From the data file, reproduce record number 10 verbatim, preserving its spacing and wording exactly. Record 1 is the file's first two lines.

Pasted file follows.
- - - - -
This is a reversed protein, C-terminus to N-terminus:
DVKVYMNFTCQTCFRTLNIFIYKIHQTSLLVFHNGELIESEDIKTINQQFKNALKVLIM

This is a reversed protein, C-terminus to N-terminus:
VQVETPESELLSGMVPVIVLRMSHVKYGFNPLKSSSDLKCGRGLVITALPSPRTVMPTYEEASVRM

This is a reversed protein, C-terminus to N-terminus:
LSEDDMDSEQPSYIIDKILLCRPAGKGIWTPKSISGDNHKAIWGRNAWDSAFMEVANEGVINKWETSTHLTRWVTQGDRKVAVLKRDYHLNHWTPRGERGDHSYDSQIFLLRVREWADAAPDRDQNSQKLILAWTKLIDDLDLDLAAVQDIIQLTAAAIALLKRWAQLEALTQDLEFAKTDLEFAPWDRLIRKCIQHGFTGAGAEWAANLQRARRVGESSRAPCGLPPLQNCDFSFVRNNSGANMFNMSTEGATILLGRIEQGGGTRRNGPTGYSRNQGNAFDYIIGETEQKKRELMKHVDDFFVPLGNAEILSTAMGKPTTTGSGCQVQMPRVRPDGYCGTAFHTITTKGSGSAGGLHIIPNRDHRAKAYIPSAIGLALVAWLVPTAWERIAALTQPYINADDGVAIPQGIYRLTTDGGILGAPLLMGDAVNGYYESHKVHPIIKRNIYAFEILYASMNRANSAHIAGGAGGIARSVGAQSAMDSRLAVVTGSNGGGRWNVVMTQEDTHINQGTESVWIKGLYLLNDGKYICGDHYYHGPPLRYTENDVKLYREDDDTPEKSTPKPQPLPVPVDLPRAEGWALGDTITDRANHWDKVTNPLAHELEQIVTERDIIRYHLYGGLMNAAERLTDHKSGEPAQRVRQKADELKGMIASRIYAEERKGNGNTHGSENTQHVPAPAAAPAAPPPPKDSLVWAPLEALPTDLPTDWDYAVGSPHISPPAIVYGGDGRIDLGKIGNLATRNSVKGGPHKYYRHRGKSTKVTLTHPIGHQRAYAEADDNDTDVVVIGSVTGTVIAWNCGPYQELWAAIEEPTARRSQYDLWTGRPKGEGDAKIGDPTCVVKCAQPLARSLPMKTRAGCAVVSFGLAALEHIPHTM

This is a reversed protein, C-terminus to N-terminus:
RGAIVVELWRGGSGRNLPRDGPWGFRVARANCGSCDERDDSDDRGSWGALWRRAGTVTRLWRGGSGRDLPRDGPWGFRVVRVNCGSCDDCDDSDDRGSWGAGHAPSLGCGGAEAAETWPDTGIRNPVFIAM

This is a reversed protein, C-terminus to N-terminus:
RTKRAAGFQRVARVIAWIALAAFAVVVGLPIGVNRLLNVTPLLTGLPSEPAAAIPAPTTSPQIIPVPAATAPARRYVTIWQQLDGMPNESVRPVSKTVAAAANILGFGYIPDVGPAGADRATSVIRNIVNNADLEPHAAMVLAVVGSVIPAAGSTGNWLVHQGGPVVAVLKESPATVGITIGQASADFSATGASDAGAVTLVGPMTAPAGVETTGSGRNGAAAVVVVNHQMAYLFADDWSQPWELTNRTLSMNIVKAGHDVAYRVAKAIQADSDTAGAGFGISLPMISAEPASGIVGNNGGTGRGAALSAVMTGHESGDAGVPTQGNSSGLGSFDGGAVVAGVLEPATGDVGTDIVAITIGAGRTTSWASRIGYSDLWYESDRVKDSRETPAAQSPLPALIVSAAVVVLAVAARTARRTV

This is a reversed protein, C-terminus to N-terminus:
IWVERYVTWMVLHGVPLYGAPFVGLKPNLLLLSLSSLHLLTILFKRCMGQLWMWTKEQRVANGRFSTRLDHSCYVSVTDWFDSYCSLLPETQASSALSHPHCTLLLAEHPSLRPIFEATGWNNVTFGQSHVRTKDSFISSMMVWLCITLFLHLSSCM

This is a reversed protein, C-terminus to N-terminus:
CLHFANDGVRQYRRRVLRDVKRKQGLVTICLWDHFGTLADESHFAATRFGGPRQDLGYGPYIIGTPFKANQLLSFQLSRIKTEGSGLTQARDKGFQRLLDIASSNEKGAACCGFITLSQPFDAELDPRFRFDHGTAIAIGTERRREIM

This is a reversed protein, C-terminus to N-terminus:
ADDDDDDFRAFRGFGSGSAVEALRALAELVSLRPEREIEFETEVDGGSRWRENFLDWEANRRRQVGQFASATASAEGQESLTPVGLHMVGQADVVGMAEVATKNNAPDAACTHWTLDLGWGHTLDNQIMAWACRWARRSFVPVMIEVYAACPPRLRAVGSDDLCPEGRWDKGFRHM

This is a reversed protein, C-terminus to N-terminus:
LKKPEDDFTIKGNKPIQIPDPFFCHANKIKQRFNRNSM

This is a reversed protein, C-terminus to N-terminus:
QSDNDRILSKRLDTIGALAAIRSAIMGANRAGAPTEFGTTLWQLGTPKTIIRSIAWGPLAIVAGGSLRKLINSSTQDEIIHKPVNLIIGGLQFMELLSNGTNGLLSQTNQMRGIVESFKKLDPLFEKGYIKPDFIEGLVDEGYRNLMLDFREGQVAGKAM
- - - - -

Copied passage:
This is a reversed protein, C-terminus to N-terminus:
QSDNDRILSKRLDTIGALAAIRSAIMGANRAGAPTEFGTTLWQLGTPKTIIRSIAWGPLAIVAGGSLRKLINSSTQDEIIHKPVNLIIGGLQFMELLSNGTNGLLSQTNQMRGIVESFKKLDPLFEKGYIKPDFIEGLVDEGYRNLMLDFREGQVAGKAM